The US Commerce Department said, on Thursday, that seasonally adjusted data pushed the deficit to $75.7 billion in June, up 6.7 percent, $4.8 billion, from $71.0 billion in May. Analysts expected a smaller deficit of $74.1 billion.
Exports of goods and services increased $1.2 billion, or 0.6 percent, to $207.7 billion, while imports rose $6.0 billion, or 2.1 percent, to $283.4 billion.
In a report reflecting the economy’s performance in the second quarter last week, the Commerce Department reported double-digit growth in consumer spending of 11.8%. Spending on goods rose steadily by 11.6 percent, even as demand shifted from goods to services in parallel with the suppression of the coronavirus epidemic.
On the average of the three months ending in June, the trade deficit rose 36.1 percent year on year, to $19.08 billion, to $71.94 billion. Compared to the three-month moving average in May, the deficit widened by $241 million after a three-month moving average of $1.66 billion in exports, $206.28 billion in imports and $1.98 billion in imports.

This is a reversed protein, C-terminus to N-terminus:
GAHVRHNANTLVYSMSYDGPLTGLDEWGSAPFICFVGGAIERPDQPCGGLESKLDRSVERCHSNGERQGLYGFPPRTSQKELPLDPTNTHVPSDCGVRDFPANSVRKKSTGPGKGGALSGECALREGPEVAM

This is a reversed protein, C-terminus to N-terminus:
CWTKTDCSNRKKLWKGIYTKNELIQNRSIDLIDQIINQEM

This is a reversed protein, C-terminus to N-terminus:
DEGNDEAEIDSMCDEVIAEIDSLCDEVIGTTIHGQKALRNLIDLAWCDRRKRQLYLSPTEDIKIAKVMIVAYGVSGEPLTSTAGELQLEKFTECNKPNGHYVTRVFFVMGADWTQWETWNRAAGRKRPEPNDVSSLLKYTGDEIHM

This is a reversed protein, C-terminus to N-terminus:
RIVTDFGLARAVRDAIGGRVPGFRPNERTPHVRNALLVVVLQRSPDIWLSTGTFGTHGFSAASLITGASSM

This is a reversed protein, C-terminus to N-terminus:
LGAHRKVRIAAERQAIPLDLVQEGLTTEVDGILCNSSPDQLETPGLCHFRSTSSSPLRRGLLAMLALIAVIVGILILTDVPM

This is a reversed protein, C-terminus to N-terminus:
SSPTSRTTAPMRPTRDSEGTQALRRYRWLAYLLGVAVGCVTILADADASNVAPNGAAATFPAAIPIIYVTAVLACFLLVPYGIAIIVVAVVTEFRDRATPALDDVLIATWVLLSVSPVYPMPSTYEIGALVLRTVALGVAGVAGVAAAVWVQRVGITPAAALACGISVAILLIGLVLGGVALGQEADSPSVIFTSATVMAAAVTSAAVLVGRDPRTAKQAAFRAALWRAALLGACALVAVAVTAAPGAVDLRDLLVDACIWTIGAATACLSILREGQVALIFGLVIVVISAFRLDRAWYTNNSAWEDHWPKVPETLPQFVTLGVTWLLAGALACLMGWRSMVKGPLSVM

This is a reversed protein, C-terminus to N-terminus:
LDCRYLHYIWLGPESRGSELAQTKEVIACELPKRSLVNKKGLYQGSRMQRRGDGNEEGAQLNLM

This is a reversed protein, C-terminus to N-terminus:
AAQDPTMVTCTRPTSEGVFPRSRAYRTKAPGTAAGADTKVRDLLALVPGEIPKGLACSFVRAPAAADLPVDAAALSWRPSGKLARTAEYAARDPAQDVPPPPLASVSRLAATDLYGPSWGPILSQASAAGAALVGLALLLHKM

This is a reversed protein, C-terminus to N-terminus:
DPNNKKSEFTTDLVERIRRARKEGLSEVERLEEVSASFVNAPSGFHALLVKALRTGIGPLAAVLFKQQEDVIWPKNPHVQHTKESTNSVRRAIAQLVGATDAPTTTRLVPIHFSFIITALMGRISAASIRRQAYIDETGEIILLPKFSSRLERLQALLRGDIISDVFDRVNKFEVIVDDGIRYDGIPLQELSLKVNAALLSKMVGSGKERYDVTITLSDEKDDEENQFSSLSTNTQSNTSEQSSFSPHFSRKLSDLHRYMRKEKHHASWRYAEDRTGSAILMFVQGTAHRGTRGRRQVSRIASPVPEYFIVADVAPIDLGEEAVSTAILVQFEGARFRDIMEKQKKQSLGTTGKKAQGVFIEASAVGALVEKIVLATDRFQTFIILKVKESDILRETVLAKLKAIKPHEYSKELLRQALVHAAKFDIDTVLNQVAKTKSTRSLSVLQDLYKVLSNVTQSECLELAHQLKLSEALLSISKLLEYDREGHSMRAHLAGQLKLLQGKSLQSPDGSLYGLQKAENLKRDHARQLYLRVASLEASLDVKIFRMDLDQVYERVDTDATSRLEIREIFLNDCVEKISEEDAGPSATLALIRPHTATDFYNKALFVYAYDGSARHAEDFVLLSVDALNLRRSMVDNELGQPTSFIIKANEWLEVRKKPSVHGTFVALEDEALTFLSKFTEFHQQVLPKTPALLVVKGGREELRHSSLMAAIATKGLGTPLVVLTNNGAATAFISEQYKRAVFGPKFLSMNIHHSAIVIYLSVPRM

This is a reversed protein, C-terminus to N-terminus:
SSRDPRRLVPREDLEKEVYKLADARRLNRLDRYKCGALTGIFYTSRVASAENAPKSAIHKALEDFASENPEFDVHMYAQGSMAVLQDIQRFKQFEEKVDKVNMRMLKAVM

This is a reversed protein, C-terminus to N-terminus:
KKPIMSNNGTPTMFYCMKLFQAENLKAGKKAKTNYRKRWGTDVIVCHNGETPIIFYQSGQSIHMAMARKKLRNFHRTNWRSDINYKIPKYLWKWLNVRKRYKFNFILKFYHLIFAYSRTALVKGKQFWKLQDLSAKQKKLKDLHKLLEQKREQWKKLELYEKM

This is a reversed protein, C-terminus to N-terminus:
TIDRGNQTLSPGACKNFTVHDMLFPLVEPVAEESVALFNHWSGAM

US gross domestic product already reached pre-pandemic levels in the second quarter, while corporate inventories were depleting at a rapid pace. Compared to its main competitors, the US economy recovered more quickly from the shock caused by the pandemic, which can be traced back to massive fiscal stimulus, lower interest rates, and a successful vaccination campaign.
However, in the April-June period, foreign trade was the factor driving GDP growth down for the fourth consecutive quarter, albeit to a much lower degree than in previous quarters.
The US economic growth rate may exceed 7 percent this year, the best number since 1984. Last year, the US economy had its worst performance in 74 years with a 3.5 percent decline.
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